Visiting London without travelling on the tube is a bit like going to a restaurant without ordering an entrée. The London Underground is one of the oldest and best working public transport systems in the world, carrying over 3 million passengers every day.
So far so yeah yeah yeah…but there’s more to be found below the surface. Since the opening of the first tube line in 1863, a number of stories, rumours and incidents have been brewing underneath the streets of London.
As today is the 11th, how fitting that we’ve dug up 11 fascinating facts about one of the world’s most famous transport systems. Let’s dive right in:
What runs around the garden without moving an inch? Think about it for a bit….
Similarly, the Underground system’s 409 escalators travel a distance equivalent to two trips around the world every week.
2. Filthy habits
No shit, Sherlock: in terms of asphyxiation, travelling on the tube for 40 minutes is the equivalent to smoking two cigarettes.
3. ‘Underground’ music
The Underground is a good place to stumble on musicians busting out tuneful tunes to the delight of passers by. Following in this spirit, Julian Lloyd Webber is rumoured to have been the London Underground’s first official busker.
4. Dead centre
Bubonic plague swept through England in 1665, and was especially rife in urban areas. Aldgate Station, on the Circle and Metropolitan Lines, is built on a massive plague pit, where more than 1,000 bodies are buried.
5. Fast food
Swimming, travel and THC all give us the munchies, and for this reason the tube system is choc-full of vending machines dispensing all kinds of marked-up goodies. Whilst Kit Kats and Monster Munch hold their own on the shelves, the Cadbury’s Whole Nut chocolate bar is by far the biggest seller.
6. Famous catchphrase
Falling between the platform and the train can sometimes be a mild inconvenience. For centuries the English puzzled over the riddle of how to prevent this type of accident. The answer finally came from an unlikely source when, in 1968, the phrase “MIND THE GAP” originated on the Northern Line.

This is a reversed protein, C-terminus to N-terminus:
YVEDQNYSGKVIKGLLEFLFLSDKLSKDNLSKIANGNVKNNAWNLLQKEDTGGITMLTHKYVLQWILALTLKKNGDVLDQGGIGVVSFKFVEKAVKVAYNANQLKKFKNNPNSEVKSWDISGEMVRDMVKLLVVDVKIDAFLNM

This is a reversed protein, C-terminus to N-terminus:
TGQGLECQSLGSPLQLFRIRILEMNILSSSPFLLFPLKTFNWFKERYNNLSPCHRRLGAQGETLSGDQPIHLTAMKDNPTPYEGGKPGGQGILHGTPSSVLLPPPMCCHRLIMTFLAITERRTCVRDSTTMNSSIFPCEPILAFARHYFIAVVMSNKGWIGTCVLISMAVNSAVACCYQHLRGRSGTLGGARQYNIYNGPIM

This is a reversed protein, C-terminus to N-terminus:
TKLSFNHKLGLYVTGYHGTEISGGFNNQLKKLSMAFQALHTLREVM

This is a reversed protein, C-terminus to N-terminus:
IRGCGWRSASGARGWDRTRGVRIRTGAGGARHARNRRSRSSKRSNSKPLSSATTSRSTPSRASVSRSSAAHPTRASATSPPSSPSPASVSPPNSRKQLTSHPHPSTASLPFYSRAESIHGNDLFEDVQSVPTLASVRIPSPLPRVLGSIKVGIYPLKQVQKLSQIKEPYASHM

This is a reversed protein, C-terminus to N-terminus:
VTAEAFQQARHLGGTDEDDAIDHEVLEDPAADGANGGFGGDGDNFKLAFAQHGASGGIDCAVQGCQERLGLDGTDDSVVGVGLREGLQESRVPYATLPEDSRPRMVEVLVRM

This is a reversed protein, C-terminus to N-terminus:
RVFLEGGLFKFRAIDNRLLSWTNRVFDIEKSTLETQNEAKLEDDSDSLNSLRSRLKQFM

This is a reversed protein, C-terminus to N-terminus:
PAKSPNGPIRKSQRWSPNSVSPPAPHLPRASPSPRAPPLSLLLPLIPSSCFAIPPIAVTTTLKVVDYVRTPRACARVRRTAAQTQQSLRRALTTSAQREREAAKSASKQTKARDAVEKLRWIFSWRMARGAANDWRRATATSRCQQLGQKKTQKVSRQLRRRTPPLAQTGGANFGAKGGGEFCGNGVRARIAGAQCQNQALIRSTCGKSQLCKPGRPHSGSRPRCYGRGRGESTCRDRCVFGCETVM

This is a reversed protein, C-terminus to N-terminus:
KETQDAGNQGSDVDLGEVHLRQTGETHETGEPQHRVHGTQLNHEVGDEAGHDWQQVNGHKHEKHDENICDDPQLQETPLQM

7. Close for comfort
The walking time between two underground stops in central London is never more than 10 minutes, and is sometimes a lot less. In fact, the shortest distance between two adjacent stations on the underground network is only 260 metres. The tube journey between Leicester Square and Covent Garden on the the Piccadilly Line takes only about 20 seconds, but costs £4.30.
8. In plane site
Many tube stations were used as air-raid shelters during WWII, but the Central Line went one better and was actually converted into a massive aircraft factory that stretched for over two miles, with its own railway system. Its existence remained an official secret until the 1980s.
9. Hidden corners
There are several unused stations down there. For instance, Down Street Station was used by Winston Churchill and his cabinet during the Second World War. The British Museum also has an abandoned tube station, lying on the Central Line between Tottenham Court Road and Holborn.
10. Ancient heritage
How does a tube line celebrate its birthday? Drop by to find out next year, as the Metropolitan Line marks its 150th. Having opened on 10th January 1863, this is the oldest tube line in the world.
11. Grapes of wrath
Next time you walk into a tube station, keep your eyes peeled for roguish fruit. Green grapes are particularly notorious offenders, causing more accidents on the London Underground than banana skins. Just like Marvin, remember where you heard it.
Well, Marvin brings our journey to an end. Thanks for riding it out with us, and we look forward to meeting again further down the line. How many puns can you fit into one paragraph? More to the point, do you have any curious facts to add to this list? Let us know by leaving a comment below.
And if you want some useful info about London’s wider transport system, there’s a comprehensive article about it here.
As the say in France, buona sera!